Tuesday, November 4, 2008

Dems lose white vote... again

The Democrat candidate for the White House hasn't won a majority of the white vote since 1964, and Barack Obama hasn't won it either, according to exit polls. In fact, he didn't even win a majority of white women.

For all the optimism about what this election represents, I think it should be tempered with some sober reflection on just how limited the extent was to which Obama "won the argument". Winning an election based on demographic changes alone is not "winning the argument". This isn't to deny that Obama did not win some thoughtful people over as opposed to just winning because of identity politics. But regress the wins in Virginia (and possibly NC) to the demographic changes there and then consider Ronald Reagan's 1984 landsilde. The number of people who changed their minds in how they voted betweeen 2000, 2004, and 2008 is dwarfed by, say, the people who changed their minds between 1976, 1980, and 1984.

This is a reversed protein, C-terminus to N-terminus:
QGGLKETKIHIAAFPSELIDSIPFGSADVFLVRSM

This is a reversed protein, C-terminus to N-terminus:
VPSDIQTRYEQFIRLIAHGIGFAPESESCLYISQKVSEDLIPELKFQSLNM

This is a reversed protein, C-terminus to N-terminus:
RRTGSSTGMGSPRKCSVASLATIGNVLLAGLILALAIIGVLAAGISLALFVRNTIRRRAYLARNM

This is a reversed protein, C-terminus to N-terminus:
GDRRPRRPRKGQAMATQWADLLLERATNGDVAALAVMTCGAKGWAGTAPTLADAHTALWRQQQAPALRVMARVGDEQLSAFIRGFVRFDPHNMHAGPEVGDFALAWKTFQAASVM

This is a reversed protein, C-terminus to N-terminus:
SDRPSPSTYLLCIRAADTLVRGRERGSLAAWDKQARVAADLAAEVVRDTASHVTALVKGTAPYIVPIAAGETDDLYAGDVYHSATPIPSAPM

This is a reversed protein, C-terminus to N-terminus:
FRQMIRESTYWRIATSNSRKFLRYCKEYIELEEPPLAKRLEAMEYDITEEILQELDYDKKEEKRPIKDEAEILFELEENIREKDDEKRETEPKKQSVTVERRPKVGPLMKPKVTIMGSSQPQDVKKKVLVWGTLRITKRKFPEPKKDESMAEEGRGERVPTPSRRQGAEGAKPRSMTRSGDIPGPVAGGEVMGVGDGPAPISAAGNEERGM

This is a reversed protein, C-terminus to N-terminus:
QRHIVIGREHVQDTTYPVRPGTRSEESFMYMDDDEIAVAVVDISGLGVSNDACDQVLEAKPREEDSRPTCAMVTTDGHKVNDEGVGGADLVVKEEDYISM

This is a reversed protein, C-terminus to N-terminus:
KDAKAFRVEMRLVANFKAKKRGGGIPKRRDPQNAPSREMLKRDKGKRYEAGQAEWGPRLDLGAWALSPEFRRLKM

Lest anyone think I'm simply being ungracious, keep in mind that my overriding interest is simply seeing more policy debates, more sophisticated policy debates, introduced into the campaign process. When people are celebrating the victory of "one of their own", it suggests that that the policy debate fell out as irrelevant; all those voters needed to know was which candidate looked more like them. I'm not at all sure how it illustrates the triumph of what's great about democracy if the most sober lessson is that the best way to get yourself elected is to find a constituency where you match up best demographically.

On another note, the election of Obama has evidently done nothing to improve Moscow's opinion of America.


Gay marriage ban defeated in California if only whites had voted... "What carried it over the top was enormous support from black voters, with about 70 percent of them backing it."

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